CLARK: Totems Flare (Warp Records)


Posted on Jun 29th 2009 12:53 am

Filed in Albums | Tags: ,
Comments (1)

Clark: Tottems Flare

Totems Flare
Warp Records 2009
11 Tracks. 44mins53secs

Icon: arrow Buy: CD | LP

It is almost hard to believe that Clark only released his first album eight years ago so much has he become, in that time, one of the strongest, most consistent and emblematic artists on Warp, to the point of challenging the might of heavy weights like Aphex Twin or Squarepusher. His constant deliveries, started with Clarence Park, have since considerably grown in confidence and vision, and his unashamed use of heavily electronic sounds, at a time when others seemed to move away from those, has made him one of the finest purveyors of the genre.

With Totems Flare, Clark’s follow up to last year’s Turning Dragon and his fifth full length, he continues to create strong and gritty electronic music, and he wastes no time showing off his latest dirty grooves with album opener Outside Plume and Growls Garden, the leading track to his recent EP. Although the latter feature vocals, albeit distorted and rendered incomprehensible for the best part, these two are utterly Clark in every way. But, as soon as Rainbow Voodoo kicks off, at first showered by 8-bit video bleeps, before soon turning into an electro-punk assault, the album suddenly takes a different dimension. Clark once again lays vocals on the piece, and while this is not the first time he uses his voice on a record, there is here a move toward more structured song forms, at least for a moment. While his voice also appears later on Look Into The Heart Now, Talis and Suns Of Temper, it does so in much more processed fashion, echoing in that Growls Garden.

Turning Dragon made a resolute push toward the dance floor, but with Totems Flare, Clark returns to slightly less straightforward forms. Of course, the beat is as important here as it has ever been on any of his records, but while tracks such as the acid-fuelled Look Into The Heart Now or Totem Crackerjack, with its bip-bop slant in the first part, then groovy electro in its second, certainly wouldn’t sound out of place in a club, the focus is once again more on the dense sonic spaces that Clark knows how to create so well. Later, on Future Daniel, Clark dispenses once again his trademark electro-grit and fat groove, but the drums at times evokes a more openly rock setting. On Primary Balloon Landing Clark uses heavily processed guitar sounds to create a muffled effect occasionally reminiscent of My Bloody Valentine, while a gentler and almost ethereal guitar motif on Absence brings this album to a somewhat unexpected close.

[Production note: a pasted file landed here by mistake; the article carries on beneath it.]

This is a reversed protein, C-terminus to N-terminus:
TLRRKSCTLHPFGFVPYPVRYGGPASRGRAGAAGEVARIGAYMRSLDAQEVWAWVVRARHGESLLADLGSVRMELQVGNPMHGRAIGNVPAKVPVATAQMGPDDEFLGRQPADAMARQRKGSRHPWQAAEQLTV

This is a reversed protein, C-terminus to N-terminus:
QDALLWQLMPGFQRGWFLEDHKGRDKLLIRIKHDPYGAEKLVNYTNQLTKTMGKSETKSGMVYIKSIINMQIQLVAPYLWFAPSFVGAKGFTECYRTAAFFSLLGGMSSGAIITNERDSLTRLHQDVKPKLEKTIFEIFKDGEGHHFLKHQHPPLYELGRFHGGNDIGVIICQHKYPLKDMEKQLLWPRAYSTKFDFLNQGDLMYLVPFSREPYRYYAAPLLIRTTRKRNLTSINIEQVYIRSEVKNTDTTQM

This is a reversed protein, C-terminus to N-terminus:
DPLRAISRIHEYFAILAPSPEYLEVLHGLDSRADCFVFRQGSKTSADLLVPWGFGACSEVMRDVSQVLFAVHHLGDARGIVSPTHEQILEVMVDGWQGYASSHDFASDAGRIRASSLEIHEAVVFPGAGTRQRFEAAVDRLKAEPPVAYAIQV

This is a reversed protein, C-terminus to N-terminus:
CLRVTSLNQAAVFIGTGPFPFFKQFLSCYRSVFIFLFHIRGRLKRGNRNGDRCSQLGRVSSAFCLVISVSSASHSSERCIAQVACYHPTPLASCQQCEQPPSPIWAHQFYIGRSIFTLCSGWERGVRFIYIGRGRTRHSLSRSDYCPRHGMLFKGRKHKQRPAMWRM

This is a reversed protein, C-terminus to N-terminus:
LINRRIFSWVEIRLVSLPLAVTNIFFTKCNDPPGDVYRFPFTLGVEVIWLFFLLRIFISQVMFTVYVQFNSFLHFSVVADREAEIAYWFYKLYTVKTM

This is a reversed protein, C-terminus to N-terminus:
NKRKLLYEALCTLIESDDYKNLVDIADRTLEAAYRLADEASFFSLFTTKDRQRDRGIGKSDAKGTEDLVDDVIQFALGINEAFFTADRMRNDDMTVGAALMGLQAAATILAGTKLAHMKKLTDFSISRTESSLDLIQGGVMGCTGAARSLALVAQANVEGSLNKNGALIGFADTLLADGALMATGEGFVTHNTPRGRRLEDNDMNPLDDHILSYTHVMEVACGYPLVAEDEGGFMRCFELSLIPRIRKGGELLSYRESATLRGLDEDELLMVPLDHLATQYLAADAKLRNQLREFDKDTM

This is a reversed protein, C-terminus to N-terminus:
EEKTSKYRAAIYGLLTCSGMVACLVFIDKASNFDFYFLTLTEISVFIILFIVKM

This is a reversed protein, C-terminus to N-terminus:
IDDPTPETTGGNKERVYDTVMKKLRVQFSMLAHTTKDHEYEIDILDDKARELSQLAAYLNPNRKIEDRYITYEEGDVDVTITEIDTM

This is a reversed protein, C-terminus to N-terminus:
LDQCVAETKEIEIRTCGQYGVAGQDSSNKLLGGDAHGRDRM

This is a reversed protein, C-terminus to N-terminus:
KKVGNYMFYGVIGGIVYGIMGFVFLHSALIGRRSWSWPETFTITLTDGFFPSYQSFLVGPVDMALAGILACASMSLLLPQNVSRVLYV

While it continues to bind a wide range of electronic textures and ideas together, Totems Flare fails to entirely impress in the way its predecessors did. While it is difficult to pinpoint with precision where this album refuses gel quite so successfully, the use of heavily processed vocals, although working pretty well on Growls Garden or Talis, doesn’t quite feel so necessary elsewhere. There is also a slight feeling of complacency here, as if Clark had momentarily lost sight of his end goal and was left running around to find his way again. This is especially true on the over-charged Rainbow Voodoo, which bends under the pressure of its many components and ends up biting its own tail. But, while Totems Flare lacks the integrity Body Riddle or Turning Dragon, it remains a strong album, still very much driven by the same vision and energy.


Icon: arrow Clark (MySpace) | Warp Records
Icon: arrow Buy: CD | LP

Filed in Albums | Tags: ,
Comments (1)

One Response to “CLARK: Totems Flare (Warp Records)”

  1. […] moved to Berlin, descended on the dance floor with his following two album, Turning Dragon and Totems Flare and smeared his heavily distorted electro-infused techno all over it, claiming once and for all his […]